According to the Colorado Center on Law and Policy’s analysis of the Asset and Opportunity Scorecard, the average value of businesses owned by entrepreneurs of color in Colorado increased by $22,000 (10.8 percent) since 2007, while the average value of white-owned businesses increased by more than $121,000 (22.6 percent) during the same period. The average white-owned business in Colorado is now worth $656,364, compared to just $224,530 for a business owned by an entrepreneur of color.
A big reason for the disparity is the inability for entrepreneurs of color to access the funding they need to grow their businesses. This credit gap was recently highlighted in a report by the Federal Reserve Banks of Cleveland and Atlanta through the Small Business Credit Survey, “Report on Minority-Owned Firms.” While the report uncovered several distressing findings, perhaps the most troubling was that 40 percent of black-owned firms surveyed did not apply for financing because they were discouraged and thought they would not be approved. The report goes further and states that “firms that were approved for at least some financing, when comparing minority- and non-minority- owned firms with good personal and/or business credit scores, 40 percent of minority- owned firms received full amount sought compared to 68 percent of non-minority-owned firms.” Even among firms with over $1 million in revenue, African American–owned firms had more difficulty obtaining funds for expansion and were almost twice as likely to be turned away.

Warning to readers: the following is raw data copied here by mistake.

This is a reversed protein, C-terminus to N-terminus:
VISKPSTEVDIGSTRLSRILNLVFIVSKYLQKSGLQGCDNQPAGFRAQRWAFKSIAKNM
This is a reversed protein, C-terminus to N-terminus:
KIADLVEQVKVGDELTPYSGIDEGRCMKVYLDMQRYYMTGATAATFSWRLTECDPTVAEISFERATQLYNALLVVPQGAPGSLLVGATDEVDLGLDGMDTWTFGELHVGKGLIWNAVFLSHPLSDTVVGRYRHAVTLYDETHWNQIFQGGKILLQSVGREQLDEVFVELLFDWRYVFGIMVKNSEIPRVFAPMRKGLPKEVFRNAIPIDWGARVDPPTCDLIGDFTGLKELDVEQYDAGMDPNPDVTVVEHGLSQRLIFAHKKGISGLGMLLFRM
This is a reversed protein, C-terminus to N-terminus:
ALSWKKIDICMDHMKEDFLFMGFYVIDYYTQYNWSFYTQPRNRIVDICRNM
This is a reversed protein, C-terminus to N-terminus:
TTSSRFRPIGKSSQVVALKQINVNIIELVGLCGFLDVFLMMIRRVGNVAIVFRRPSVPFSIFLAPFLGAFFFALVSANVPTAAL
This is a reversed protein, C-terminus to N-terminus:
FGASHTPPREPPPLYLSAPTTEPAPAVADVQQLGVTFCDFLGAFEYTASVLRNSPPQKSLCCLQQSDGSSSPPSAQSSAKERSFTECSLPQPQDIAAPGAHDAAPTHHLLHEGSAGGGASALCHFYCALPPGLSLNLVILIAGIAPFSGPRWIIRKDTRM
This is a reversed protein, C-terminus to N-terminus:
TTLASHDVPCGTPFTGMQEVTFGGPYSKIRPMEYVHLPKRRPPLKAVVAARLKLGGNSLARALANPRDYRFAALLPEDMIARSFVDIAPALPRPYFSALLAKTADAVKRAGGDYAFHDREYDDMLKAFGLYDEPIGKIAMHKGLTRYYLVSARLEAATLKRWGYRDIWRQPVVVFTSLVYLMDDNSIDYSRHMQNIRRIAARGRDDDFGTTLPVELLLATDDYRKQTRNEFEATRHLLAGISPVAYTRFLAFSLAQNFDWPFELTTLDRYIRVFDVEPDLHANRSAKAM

The credit gap for entrepreneurs of color is being addressed by many efforts. As NPQ reported earlier this year, some entrepreneurs of color are turning to CDFIs to access funding needed to sustain and growth their businesses, which is a viable alternative to high-cost, predatory merchant cash advances that some entrepreneurs turn to when friends and family financing is unavailable.
Equaling the playing field when it comes to small business lending is also being addressed by many foundations. The Kauffman Foundation, largely known for its emphasis on entrepreneurship, has addressed inequity in lending through market gap grants and research how the racial wealth gap influences rates of entrepreneurship for people of color.